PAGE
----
All images licensed, © Arseniy Kotov

Photographer Arseniy Kotov is dedicated to documenting the changes in Russian life and architecture since the fall of the USSR, a commitment that brought him to the coldest European city last February. Located about 110 miles from the Arctic Ocean, Vorkuta is a small mining town that once held one of the largest and most grueling forced labor camps during Stalin’s reign. Often plagued by temperatures as low as -45 degrees Celcius, the city now has one of the fastest dwindling populations in all of Russia.

During Kotov’s visit, he toured various housing complexes built for workers, many of which were abandoned when the mines closed. One building in particular, though, is evidence of how desertion continues to unsettle the once-thriving city, an ongoing problem that Kotov captured in a stunning series. His photographs frame the dilapidated, five-story structure that’s entirely subsumed by feet-long … Read the rest

“I hope…” (2021), rope, paper, steel, installation view at König Galerie, Berlin. All images by Sunhi Mang, VG Bild-Kunst, Bonn, courtesy of the artist, shared with permission

A towering expanse of red thread, a new installation by Chiharu Shiota (previously) suspends 10,000 letters within the nave of Berlin’s König Galerie, a Brutalist-style space located in the former St. Agnes church. The immersive construction runs floor to ceiling and is awash with notes from people around the world who share their dreams following a particularly devastating year. Aptly named “I hope…,” the large-scale project hangs two wire boats that appear to float upward at its center, evoking travel into an unknown future.

For this collaborative installation, the Japanese artist, who’s lived in Berlin for the last two decades, draws on a similar piece from 2015 titled “The Key in the Hand.” That earlier work similarly utilizes … Read the rest

All images © Enoch Ku, shared with permission

Suit-inspired landscaping, overgrown shrubs, and misaligned stripes are just some of the scenes that comprise Enoch Ku’s Ordinary Sacramento, an ongoing project documenting the visual language of the Californian city. Ku is adept at identifying humor and quirkiness among the otherwise mundane urban landscape, framing a street sign or bike rack in a playful manner. Generally taken during a quiet moment, the compositions are evidence of the photographer’s keen sense of awareness and ability to observe what others might not.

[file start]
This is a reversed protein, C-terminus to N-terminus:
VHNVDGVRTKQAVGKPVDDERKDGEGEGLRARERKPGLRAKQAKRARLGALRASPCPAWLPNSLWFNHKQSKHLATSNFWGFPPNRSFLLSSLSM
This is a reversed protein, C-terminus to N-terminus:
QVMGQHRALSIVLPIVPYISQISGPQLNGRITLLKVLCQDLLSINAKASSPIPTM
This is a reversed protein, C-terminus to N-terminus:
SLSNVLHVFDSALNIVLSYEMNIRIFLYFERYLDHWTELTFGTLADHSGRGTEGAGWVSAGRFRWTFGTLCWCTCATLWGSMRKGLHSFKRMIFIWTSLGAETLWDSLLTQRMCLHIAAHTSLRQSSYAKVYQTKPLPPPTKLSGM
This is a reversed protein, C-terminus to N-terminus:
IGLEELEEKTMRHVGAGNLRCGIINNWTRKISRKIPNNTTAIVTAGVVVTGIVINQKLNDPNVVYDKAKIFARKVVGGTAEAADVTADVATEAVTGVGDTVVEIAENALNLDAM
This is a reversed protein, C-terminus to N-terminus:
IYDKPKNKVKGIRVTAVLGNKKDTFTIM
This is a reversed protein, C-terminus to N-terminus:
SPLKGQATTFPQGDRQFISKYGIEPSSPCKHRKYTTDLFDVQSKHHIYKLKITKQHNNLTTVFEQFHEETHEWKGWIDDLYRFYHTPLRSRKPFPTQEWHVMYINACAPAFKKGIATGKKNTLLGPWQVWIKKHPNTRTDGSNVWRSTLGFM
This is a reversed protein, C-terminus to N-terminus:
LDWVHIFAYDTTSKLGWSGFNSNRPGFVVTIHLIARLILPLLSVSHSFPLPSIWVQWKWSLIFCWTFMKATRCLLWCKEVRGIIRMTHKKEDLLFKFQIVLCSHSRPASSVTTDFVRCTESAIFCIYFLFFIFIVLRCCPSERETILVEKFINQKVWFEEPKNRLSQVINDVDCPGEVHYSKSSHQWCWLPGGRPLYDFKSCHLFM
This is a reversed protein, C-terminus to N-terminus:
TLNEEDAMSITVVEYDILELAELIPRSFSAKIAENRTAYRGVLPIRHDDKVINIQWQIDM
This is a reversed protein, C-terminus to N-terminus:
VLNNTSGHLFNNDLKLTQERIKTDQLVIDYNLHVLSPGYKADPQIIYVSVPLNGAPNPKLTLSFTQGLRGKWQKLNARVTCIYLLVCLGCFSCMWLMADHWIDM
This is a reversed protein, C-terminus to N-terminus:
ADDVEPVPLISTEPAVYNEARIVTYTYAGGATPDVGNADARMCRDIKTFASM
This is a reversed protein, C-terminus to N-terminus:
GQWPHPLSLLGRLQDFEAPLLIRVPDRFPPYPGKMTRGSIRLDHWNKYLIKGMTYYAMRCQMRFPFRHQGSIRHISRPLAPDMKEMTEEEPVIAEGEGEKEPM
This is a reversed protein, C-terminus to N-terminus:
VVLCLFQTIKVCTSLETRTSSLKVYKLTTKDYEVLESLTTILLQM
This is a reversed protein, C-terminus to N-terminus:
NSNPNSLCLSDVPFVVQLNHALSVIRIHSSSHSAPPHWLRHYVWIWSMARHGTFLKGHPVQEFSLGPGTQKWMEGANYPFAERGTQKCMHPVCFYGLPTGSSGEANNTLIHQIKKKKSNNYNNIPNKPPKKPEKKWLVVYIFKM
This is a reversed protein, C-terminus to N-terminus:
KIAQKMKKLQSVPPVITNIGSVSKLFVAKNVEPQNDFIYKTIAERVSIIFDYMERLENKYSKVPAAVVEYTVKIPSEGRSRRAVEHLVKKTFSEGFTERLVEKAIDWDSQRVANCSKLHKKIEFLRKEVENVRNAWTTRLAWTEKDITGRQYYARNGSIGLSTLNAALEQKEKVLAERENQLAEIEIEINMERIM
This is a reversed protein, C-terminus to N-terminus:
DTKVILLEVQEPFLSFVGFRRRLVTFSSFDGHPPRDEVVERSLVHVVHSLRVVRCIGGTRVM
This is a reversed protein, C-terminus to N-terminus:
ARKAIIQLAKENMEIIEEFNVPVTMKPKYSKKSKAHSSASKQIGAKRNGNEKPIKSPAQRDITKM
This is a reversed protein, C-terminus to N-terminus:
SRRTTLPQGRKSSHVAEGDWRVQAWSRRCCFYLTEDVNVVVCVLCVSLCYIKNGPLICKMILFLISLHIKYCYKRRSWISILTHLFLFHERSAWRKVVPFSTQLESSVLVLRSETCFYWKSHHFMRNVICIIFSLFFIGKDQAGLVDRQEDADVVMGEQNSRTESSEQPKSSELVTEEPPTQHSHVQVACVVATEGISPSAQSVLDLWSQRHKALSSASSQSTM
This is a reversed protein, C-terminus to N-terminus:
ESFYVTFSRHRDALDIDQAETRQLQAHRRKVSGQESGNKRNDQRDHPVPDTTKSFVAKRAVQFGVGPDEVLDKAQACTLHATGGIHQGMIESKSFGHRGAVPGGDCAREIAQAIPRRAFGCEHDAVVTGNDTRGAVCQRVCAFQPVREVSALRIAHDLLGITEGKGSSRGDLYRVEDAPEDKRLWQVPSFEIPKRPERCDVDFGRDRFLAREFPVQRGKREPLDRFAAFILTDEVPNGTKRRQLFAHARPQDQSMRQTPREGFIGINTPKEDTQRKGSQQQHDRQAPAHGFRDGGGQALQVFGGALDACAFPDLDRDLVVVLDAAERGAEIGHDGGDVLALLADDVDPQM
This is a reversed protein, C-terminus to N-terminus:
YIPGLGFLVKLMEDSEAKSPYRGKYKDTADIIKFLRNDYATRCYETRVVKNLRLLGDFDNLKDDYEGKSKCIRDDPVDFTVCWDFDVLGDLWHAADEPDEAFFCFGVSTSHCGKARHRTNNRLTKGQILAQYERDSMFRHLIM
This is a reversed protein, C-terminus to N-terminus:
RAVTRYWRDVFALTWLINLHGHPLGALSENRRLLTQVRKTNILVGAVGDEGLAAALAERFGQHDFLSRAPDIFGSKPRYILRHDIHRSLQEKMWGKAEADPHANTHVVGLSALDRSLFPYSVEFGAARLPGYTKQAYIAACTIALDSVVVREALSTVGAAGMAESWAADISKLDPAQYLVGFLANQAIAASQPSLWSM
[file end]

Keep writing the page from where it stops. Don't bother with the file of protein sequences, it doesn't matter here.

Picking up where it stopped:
Prior to launching Ordinary Sacramento, Ku worked as an actor and wedding photographer, two jobs that required him to rush from one place to the next. The pace of that lifestyle, in addition to the performative nature of the work, sparked his desire to slow down and document the world through a different lens. He explains:

In an Instagram world

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There is very good media coverage of all the various visual arts. After graduating Morag Muir successfully balanced a career painting and lecturing. Increasing demand for her art work later resulted in Morag concentrating her efforts on painting and she is now a full-time artist. In recent years, Thompson’s work has also been exhibited regularly in group exhibitions worldwide, including Il Secolo del Jazz: Arte, Cinema, Musica e Fotografia da Picasso a Basquiat (The Jazz Century: Art, Cinema, Music and Photography from Picasso to Basquiat) at the Museo di Arte Moderna e Contemporanea in Rovereto, Italy, which traveled to the Musée du Quai Branly in Paris France and the Centre de Cultura Contemporània in Barcelona, Spain (2009); Blues for Smoke at the Museum of Contemporary Art in Los Angeles, CA, which traveled to the Whitney Museum of American Art and Wexner Center for the Arts of the Ohio State University … Read the rest

Urry means plenty of different things – but above all else, it indicates an affinity for cartoon creatures and other anthropomorphic animals. evaluation is made. Summative evaluation should take into account information gathered in the formative process. Summative evaluation should also result in feedback to the student. This type of evaluation should be done as consistently and systematically as possible. The forms of evaluation mentioned here will help to convey the impression that progress in art depends on students’ learning experience rather than innate ability and that it is possible to evaluate art in a systematic way. They are most effective when a range of methods are used and when a substantial amount of evaluative information is available for every student. The essential element in effective evaluation is the clear definition of objectives and establishment of criteria. Students should understand the terms of such criteria and the reasons for activities … Read the rest